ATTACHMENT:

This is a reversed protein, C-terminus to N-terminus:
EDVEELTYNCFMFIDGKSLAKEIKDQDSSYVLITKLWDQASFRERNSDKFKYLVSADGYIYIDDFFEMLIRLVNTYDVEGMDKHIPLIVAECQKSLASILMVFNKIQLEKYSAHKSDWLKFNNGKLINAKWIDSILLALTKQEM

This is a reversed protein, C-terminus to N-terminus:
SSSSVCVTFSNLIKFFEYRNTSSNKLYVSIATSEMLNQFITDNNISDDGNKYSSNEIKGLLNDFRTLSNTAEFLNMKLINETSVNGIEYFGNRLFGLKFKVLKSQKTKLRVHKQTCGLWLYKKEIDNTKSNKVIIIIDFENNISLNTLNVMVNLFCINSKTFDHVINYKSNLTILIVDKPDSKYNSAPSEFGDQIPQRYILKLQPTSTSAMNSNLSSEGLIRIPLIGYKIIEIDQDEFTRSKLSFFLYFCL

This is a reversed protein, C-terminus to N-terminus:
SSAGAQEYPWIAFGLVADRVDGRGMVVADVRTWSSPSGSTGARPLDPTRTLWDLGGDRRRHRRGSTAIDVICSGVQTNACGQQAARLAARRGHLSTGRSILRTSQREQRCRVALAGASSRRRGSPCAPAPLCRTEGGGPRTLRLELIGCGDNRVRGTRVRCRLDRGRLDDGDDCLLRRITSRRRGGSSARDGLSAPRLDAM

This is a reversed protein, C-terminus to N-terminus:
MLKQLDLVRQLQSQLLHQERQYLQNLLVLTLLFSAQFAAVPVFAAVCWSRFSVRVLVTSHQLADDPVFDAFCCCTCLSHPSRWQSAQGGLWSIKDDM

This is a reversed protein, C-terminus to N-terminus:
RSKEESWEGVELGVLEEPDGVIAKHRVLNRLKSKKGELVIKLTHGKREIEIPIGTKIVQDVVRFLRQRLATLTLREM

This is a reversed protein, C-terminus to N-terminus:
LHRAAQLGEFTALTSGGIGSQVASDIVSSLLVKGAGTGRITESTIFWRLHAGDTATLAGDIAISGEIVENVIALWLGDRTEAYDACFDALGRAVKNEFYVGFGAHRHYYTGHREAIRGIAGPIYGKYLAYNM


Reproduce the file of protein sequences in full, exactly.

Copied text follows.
This is a reversed protein, C-terminus to N-terminus:
EDVEELTYNCFMFIDGKSLAKEIKDQDSSYVLITKLWDQASFRERNSDKFKYLVSADGYIYIDDFFEMLIRLVNTYDVEGMDKHIPLIVAECQKSLASILMVFNKIQLEKYSAHKSDWLKFNNGKLINAKWIDSILLALTKQEM

This is a reversed protein, C-terminus to N-terminus:
SSSSVCVTFSNLIKFFEYRNTSSNKLYVSIATSEMLNQFITDNNISDDGNKYSSNEIKGLLNDFRTLSNTAEFLNMKLINETSVNGIEYFGNRLFGLKFKVLKSQKTKLRVHKQTCGLWLYKKEIDNTKSNKVIIIIDFENNISLNTLNVMVNLFCINSKTFDHVINYKSNLTILIVDKPDSKYNSAPSEFGDQIPQRYILKLQPTSTSAMNSNLSSEGLIRIPLIGYKIIEIDQDEFTRSKLSFFLYFCL

This is a reversed protein, C-terminus to N-terminus:
SSAGAQEYPWIAFGLVADRVDGRGMVVADVRTWSSPSGSTGARPLDPTRTLWDLGGDRRRHRRGSTAIDVICSGVQTNACGQQAARLAARRGHLSTGRSILRTSQREQRCRVALAGASSRRRGSPCAPAPLCRTEGGGPRTLRLELIGCGDNRVRGTRVRCRLDRGRLDDGDDCLLRRITSRRRGGSSARDGLSAPRLDAM

This is a reversed protein, C-terminus to N-terminus:
MLKQLDLVRQLQSQLLHQERQYLQNLLVLTLLFSAQFAAVPVFAAVCWSRFSVRVLVTSHQLADDPVFDAFCCCTCLSHPSRWQSAQGGLWSIKDDM

This is a reversed protein, C-terminus to N-terminus:
RSKEESWEGVELGVLEEPDGVIAKHRVLNRLKSKKGELVIKLTHGKREIEIPIGTKIVQDVVRFLRQRLATLTLREM

This is a reversed protein, C-terminus to N-terminus:
LHRAAQLGEFTALTSGGIGSQVASDIVSSLLVKGAGTGRITESTIFWRLHAGDTATLAGDIAISGEIVENVIALWLGDRTEAYDACFDALGRAVKNEFYVGFGAHRHYYTGHREAIRGIAGPIYGKYLAYNM